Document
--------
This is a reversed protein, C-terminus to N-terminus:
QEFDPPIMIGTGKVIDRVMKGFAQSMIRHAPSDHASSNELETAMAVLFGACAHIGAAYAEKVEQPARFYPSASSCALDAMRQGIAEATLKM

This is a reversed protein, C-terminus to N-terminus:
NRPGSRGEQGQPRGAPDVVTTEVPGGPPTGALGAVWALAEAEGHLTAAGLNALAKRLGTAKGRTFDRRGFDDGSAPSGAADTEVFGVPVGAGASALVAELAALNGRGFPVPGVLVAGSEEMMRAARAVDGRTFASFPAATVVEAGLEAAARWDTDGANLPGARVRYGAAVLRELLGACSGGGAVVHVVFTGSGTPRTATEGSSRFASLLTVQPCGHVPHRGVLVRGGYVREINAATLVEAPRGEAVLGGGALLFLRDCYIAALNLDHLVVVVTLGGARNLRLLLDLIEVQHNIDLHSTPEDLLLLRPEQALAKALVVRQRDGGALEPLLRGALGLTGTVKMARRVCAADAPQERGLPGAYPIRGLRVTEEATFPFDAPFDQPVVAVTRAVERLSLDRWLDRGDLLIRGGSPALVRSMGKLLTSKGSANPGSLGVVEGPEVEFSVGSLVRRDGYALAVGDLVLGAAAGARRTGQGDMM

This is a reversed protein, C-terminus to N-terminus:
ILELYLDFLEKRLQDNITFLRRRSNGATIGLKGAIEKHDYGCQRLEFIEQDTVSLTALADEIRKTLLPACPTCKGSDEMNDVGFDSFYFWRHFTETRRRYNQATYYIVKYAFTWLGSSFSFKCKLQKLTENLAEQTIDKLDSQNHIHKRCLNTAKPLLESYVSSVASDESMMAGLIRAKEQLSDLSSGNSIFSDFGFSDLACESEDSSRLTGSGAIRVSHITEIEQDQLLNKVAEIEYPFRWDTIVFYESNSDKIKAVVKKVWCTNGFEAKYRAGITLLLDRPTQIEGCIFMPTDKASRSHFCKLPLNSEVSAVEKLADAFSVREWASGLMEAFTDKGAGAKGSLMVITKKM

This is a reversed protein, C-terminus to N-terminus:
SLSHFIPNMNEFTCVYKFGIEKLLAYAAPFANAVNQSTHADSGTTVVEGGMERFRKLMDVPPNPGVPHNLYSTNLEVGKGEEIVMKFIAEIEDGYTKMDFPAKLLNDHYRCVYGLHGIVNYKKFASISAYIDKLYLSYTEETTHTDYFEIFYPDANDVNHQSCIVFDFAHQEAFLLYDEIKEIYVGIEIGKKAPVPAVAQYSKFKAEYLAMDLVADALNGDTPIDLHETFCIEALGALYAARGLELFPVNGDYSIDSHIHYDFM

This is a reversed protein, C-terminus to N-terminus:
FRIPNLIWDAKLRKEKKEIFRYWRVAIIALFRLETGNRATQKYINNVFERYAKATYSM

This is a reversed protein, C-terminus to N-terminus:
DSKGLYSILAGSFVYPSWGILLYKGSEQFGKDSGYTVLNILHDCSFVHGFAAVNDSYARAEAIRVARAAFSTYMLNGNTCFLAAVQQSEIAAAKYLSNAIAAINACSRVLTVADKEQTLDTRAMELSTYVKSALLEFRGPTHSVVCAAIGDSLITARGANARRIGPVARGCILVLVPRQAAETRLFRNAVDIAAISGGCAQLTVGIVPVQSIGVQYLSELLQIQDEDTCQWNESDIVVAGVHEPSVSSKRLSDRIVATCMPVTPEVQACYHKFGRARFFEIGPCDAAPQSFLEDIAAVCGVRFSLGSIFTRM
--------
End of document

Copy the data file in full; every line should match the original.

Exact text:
This is a reversed protein, C-terminus to N-terminus:
QEFDPPIMIGTGKVIDRVMKGFAQSMIRHAPSDHASSNELETAMAVLFGACAHIGAAYAEKVEQPARFYPSASSCALDAMRQGIAEATLKM

This is a reversed protein, C-terminus to N-terminus:
NRPGSRGEQGQPRGAPDVVTTEVPGGPPTGALGAVWALAEAEGHLTAAGLNALAKRLGTAKGRTFDRRGFDDGSAPSGAADTEVFGVPVGAGASALVAELAALNGRGFPVPGVLVAGSEEMMRAARAVDGRTFASFPAATVVEAGLEAAARWDTDGANLPGARVRYGAAVLRELLGACSGGGAVVHVVFTGSGTPRTATEGSSRFASLLTVQPCGHVPHRGVLVRGGYVREINAATLVEAPRGEAVLGGGALLFLRDCYIAALNLDHLVVVVTLGGARNLRLLLDLIEVQHNIDLHSTPEDLLLLRPEQALAKALVVRQRDGGALEPLLRGALGLTGTVKMARRVCAADAPQERGLPGAYPIRGLRVTEEATFPFDAPFDQPVVAVTRAVERLSLDRWLDRGDLLIRGGSPALVRSMGKLLTSKGSANPGSLGVVEGPEVEFSVGSLVRRDGYALAVGDLVLGAAAGARRTGQGDMM

This is a reversed protein, C-terminus to N-terminus:
ILELYLDFLEKRLQDNITFLRRRSNGATIGLKGAIEKHDYGCQRLEFIEQDTVSLTALADEIRKTLLPACPTCKGSDEMNDVGFDSFYFWRHFTETRRRYNQATYYIVKYAFTWLGSSFSFKCKLQKLTENLAEQTIDKLDSQNHIHKRCLNTAKPLLESYVSSVASDESMMAGLIRAKEQLSDLSSGNSIFSDFGFSDLACESEDSSRLTGSGAIRVSHITEIEQDQLLNKVAEIEYPFRWDTIVFYESNSDKIKAVVKKVWCTNGFEAKYRAGITLLLDRPTQIEGCIFMPTDKASRSHFCKLPLNSEVSAVEKLADAFSVREWASGLMEAFTDKGAGAKGSLMVITKKM

This is a reversed protein, C-terminus to N-terminus:
SLSHFIPNMNEFTCVYKFGIEKLLAYAAPFANAVNQSTHADSGTTVVEGGMERFRKLMDVPPNPGVPHNLYSTNLEVGKGEEIVMKFIAEIEDGYTKMDFPAKLLNDHYRCVYGLHGIVNYKKFASISAYIDKLYLSYTEETTHTDYFEIFYPDANDVNHQSCIVFDFAHQEAFLLYDEIKEIYVGIEIGKKAPVPAVAQYSKFKAEYLAMDLVADALNGDTPIDLHETFCIEALGALYAARGLELFPVNGDYSIDSHIHYDFM

This is a reversed protein, C-terminus to N-terminus:
FRIPNLIWDAKLRKEKKEIFRYWRVAIIALFRLETGNRATQKYINNVFERYAKATYSM

This is a reversed protein, C-terminus to N-terminus:
DSKGLYSILAGSFVYPSWGILLYKGSEQFGKDSGYTVLNILHDCSFVHGFAAVNDSYARAEAIRVARAAFSTYMLNGNTCFLAAVQQSEIAAAKYLSNAIAAINACSRVLTVADKEQTLDTRAMELSTYVKSALLEFRGPTHSVVCAAIGDSLITARGANARRIGPVARGCILVLVPRQAAETRLFRNAVDIAAISGGCAQLTVGIVPVQSIGVQYLSELLQIQDEDTCQWNESDIVVAGVHEPSVSSKRLSDRIVATCMPVTPEVQACYHKFGRARFFEIGPCDAAPQSFLEDIAAVCGVRFSLGSIFTRM